So I did.  What’s more my wife and my daughter were able to be there with me too as I became an American.

Now, a few weeks later, my US passport has arrived and my voter registration has been enabled so I get to have my say next week, for the first time in the US, on some key things like mayors and propositions and other such ephemera.  Just like everyone else…

Extract from a letter to a British friend

It’s odd for me to cast my mind back to England. British TV programmes that people rave about on Facebook are a mystery to me; British weather forecasts seem shockingly cold (it was 0c in the UK last Friday whilst we walking around in shorts and 32C sunshine). It’s weird how your memory can’t remember if you had to wear a jumper in May in England. Then of course there’s the fact that I no longer say “jumper” to talk about a “pullover” since a “jumper” is a little girl’s school dress. The same language, used differently. I get annoyed about UK prejudices toward America and American misunderstandings of British ‘ways’. I would say it makes me mad – but then that does not make sense here where you must instead say “it makes me cross”. Mad people are…well, crazy people…although, confusingly, crazy people are cross. It’s a wonder I manage to understand a word people say sometimes.

It was a long letter…sometimes saying “no” nicely requires it.

This is how a fair trial works…

  1. We all listen to a litany of things about how you did / didn’t do it.
  2. Twenty-four hour news hacks (the kind we would not invite to watch our dogs) give the accused emotive nicknames and spout undiluted vitriol in great gushing splashes against our screens.
  3. All the circumstantial evidence means we just know you did it.
  4. We bay and crow in true lynch-mob style.
  5. The jury go away and look at the actual proof of guilt versus innocence.
  6. They come back and say, based on the evidence you’re innocent.
  7. We do not have an alternative verdict in the USA of “not proven”.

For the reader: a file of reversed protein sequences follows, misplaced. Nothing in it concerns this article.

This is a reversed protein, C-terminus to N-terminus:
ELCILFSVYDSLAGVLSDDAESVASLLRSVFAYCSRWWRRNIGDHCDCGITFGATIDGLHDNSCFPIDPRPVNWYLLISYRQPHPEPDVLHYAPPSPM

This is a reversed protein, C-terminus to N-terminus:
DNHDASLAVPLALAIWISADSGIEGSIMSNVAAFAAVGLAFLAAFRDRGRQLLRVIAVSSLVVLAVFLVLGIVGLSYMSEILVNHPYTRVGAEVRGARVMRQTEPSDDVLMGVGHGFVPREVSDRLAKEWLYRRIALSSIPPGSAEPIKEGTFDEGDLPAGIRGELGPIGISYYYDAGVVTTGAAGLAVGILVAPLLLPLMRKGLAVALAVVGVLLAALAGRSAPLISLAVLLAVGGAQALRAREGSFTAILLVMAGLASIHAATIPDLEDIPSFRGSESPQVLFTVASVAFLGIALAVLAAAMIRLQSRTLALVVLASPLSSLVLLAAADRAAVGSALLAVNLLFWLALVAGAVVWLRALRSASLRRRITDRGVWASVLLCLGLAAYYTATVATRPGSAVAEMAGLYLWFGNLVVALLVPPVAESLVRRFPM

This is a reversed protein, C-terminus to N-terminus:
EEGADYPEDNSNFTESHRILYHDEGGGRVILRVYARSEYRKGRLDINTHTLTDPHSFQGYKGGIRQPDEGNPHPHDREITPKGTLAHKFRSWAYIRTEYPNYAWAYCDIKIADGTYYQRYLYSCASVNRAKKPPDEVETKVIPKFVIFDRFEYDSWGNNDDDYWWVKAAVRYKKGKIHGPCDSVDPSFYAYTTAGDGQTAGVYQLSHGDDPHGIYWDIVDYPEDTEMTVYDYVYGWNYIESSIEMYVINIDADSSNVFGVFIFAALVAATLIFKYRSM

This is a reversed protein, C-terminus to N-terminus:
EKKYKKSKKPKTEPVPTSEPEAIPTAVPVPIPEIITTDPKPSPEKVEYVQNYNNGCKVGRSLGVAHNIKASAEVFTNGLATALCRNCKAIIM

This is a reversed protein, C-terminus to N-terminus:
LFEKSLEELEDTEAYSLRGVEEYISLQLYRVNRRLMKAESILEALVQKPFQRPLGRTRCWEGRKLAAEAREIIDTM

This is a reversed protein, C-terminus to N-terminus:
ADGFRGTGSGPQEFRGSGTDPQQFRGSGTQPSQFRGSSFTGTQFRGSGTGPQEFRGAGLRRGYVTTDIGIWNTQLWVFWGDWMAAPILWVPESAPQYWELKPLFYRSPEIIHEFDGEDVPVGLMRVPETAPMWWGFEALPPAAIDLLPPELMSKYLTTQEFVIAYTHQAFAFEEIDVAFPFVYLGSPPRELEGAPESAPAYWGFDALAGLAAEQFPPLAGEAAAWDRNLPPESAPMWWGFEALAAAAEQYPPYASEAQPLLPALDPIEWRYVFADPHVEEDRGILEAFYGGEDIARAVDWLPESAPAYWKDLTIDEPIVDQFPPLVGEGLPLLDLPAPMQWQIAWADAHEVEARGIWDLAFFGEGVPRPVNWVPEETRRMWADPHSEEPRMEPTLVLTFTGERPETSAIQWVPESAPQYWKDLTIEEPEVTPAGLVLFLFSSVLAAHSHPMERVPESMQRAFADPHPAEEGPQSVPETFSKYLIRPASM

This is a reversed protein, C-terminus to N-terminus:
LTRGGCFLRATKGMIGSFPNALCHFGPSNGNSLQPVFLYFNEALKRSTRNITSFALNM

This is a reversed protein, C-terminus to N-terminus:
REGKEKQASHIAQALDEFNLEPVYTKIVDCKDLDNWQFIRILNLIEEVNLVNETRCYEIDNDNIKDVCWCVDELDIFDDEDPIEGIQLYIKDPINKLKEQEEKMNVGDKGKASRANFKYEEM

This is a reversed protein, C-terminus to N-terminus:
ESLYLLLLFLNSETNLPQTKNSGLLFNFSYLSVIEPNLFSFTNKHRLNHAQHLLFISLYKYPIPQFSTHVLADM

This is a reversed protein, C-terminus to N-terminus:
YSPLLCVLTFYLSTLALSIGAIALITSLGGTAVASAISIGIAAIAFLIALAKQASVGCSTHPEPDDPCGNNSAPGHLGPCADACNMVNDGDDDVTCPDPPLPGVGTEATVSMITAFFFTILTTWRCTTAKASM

8. So, quite rightly, you are free.
You see, this is how justice works.  We do not kill people just because we’re ‘fairly certain they did it and besides, they totally acted like they did it’.  We condemn people when there is proof that is so compelling that there is no doubt at all that they did it.

And then we kill them…after a suitable number of double-checks to make sure we got the decision right the first time.  Even then we sometimes kill people for crimes they did not commit or let them out just in the nick of time after their life has rotted almost from view.

This is the crux of the problem.  You can’t give that life back.

 We no longer storm the courthouse and string a screaming unfortunate from a tree limb or streetlamp.  We realize that mob justice is no justice at all, not even if it piques a sense of revenge that must be avenged.  We defer to a proxy of twelve people whom we have determined are good enough to make a fair decision based on what they have seen and heard unsullied by the quality of TV graphics and dramatic on-the-hour soundbites.  When they decide, we allow them to decide for us all.

This is…civility.  This is…how things must be.

Even a man rent on a rack and broken by the spasms of electricity and beatings will not always tell you the truth.  Find the facts.  Show them to our diligent dozen.  Allow perspectives of guilt and innocence to be ascribed.  Even allow lies – as long as we allow the lies to be shown as such.

Short dresses and inexplicable hot body contests make you seem weird, cold, callous or bizarre but they do not prove you a killer.  A knife, a gun, bullet wounds, ligature marks, broken bones, photographic evidence:  these work.  But when there is no proof…then the case is not proved, even if it makes you want to scream MURDERER or write letters of protest and when the case is not proved then you are innocent and you are free to slither or crawl or trot on high-heels in a go-go skirt because that is what freedom means.

The victim is still a victim…however she died, she did.